Rina Mziyaye had been a domestic worker to Henry Nick, who was the likely father. Mziyaye had left her son as a baby and he was raised and adopted by the Sindane. The mother’s whereabouts could not be traced. Henry Nick was never there from the start, not after the sex. He probably never even owned up at all. Reminds you of slave times and the era of colonial and apartheid Immortality Acts when white males would have sex with their maids – more like sexually violate – and enslave or abandon their offspring without even so much as a thank you for the bang. Read the archival records related to the charges, prosecutions and sentencing under the Immorality Act if you doubt me. It’s all there.


The storm of reports on Sindane’s murder state that he was killed on Easter Sunday, possibly over a bottle of brandy purchased at JZee Tavern in Tweefontein, Mpumalanga Province, where he had been drinking. The apparent manner of death was a blunt object, a stone to be precise. His body was found on Easter Monday by a passerby on piece of a rocky veld full of litter.


The crime writer and journalist Margie Orford also remarked about the unusualness of the media reporting so much on Sindane’s murder: ‘That the press remarked on this at all is unusual’, she wrote; ‘there are so many deaths like this every weekend. …Many will have been murdered: a knife in the belly, a bullet in the head or blunt-force trauma to the skull. Nearly all will be men – young, poor and black – caught in the cross-hairs of poverty and rage. These are rarely the bodies that matter.’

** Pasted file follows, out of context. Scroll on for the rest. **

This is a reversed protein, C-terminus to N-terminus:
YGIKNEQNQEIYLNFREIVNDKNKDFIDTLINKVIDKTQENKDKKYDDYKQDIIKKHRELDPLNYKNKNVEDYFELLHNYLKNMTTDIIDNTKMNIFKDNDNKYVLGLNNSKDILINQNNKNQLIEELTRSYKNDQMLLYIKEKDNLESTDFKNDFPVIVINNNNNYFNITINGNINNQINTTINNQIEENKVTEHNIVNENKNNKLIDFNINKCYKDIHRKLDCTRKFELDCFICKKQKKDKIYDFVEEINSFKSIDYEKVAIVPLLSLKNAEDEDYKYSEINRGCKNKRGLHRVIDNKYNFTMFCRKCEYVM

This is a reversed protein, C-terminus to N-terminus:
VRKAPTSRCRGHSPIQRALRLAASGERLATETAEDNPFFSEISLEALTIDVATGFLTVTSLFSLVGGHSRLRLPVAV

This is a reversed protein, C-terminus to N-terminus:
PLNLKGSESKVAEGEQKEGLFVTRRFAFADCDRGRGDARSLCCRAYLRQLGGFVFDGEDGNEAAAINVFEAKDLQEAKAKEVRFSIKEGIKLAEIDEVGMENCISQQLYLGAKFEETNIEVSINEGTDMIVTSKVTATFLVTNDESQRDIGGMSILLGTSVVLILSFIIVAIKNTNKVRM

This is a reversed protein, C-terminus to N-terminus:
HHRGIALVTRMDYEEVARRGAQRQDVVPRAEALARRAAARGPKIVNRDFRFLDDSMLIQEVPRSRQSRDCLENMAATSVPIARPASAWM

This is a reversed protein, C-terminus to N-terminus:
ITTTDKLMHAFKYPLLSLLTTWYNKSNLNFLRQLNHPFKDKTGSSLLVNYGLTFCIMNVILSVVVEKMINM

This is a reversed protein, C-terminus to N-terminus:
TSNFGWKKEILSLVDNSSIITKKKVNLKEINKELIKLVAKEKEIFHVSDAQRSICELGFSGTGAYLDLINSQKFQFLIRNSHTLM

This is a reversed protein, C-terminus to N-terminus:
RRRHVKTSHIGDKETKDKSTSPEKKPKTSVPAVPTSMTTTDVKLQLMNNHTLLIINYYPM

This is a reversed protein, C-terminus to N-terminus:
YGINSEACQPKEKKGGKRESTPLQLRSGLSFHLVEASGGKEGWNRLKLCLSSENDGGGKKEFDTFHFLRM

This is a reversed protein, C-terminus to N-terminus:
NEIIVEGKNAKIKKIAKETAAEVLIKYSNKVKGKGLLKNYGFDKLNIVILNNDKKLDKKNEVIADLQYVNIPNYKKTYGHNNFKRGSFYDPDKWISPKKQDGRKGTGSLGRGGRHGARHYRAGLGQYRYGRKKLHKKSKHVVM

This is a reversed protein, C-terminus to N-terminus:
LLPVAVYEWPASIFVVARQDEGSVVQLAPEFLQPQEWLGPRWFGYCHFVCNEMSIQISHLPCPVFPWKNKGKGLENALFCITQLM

I wish the reports about Happy Sindane’s death implied that his life, and his cruel manner of death, actually mattered. But of course they don’t. I don’t believe this means that from now on we shall see a society that feels the lives of all young poor men actually matter, well, except when they rape and murder others, if that can be thought as mattering.


I think what reports on the death of Sindane show is, paradoxically, that we don’t care enough for young, poor black and coloured men. What the reports on Sindane underlined is that he was, is, a symptom of our society’s psychosocial malaise. The report on his life and death are symptom of the hegemonic white patriarchal racist traumatization that emerges in our repetition, in our replaying of the same story over and over again, if in slightly different guises. This was about our continued enchantment with race. There was, in addition, a knowingness that communicated, ‘you see what happens when you don’t stick to your race’, as though it would have saved the young man from such an unhappy end if he had been purely lack. In Sindane’s possibly unloved conception to his cruel demise also converged society’s attitude to poor young coloured and black men’s lives – the racialised fears and fascination with them, the pervasive indifference and criminalization of their lives. That attitude, in other words, remains fundamentally characterized by ideology of white patriarchal racial inequality.


In Sindane’s country, a white rich father is the surest way to a better death. Sindane intuitively knew this when he walked into that police station as a teenager. Even better, he knew that in this country we call home, a white rich father still means a much better life than the one he got.